The Potty Manifesto and the Public Good

“A lot of the preschools allow or should be allowing for some accidents to be occurring,” he said. “To expect kids to be perfect and not have any accidents is certainly not realistic.” WP

So a three year old in the Arlington public schools was removed from her preschool for peeing her pants too much, and this has caused something of a hullabaloo in the regional DC news.

The thing is, the school system does allow some accidents to occur, up to 8 a month. Then the child must be suspended for a month to learn how to be potty trained so she doesn’t disrupt the class further. In my mind, the fault here is that the school system does not communicate this policy to the parents of each incoming class. The parents of the girl may have stepped up her training if they had known about the policy. As it was, the girl should have been waived for another month given the ignorance to the policy.

School systems have to make rules for disruptive students to ensure teachers’ attention aren’t focused too often on the disruption; balanced against a pretty lenient 8 pees/month rule, it’s better in my mind that the school has this rule. Yeah, it is frustrating that the disruption is an innocent girl who gets distracted and pees her pants too often, but it’s still a repetitive behavior that takes the teacher’s attention off the ridiculousness that is a room full of preschoolers.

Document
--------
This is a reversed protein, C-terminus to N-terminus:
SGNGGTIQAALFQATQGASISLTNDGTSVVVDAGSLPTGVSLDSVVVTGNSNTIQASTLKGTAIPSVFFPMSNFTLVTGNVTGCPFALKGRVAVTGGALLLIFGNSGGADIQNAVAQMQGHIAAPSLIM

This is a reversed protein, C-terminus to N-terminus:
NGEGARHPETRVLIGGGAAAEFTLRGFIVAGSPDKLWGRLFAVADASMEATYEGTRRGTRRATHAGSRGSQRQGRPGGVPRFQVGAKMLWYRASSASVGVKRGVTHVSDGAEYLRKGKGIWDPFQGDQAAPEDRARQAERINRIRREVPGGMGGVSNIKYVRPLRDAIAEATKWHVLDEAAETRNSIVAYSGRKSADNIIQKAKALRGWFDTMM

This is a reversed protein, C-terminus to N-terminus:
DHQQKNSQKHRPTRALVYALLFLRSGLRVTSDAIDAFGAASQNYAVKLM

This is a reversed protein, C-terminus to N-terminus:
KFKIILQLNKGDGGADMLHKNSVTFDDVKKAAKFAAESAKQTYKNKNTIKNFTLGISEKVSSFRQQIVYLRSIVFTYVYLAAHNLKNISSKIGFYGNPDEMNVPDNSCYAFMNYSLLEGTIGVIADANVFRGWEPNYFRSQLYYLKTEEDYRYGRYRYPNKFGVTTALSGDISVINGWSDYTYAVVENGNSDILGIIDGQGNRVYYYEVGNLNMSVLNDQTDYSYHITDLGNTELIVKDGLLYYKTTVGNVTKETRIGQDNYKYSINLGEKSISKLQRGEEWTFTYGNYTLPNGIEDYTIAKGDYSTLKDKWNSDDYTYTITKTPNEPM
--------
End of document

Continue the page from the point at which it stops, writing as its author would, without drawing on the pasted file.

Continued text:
It’s a public good argument. The governing body (the school) has to set rules that aim at efficiently coordinating the individuals of the group so that the maximum number of individuals are provided equal opportunity. In this case, it’s making sure a teacher’s not so distracted by a constantly soiled pair of pants that the teacher doesn’t notice another preschooler is swallowing the head of a T-Rex toy he just tore off.

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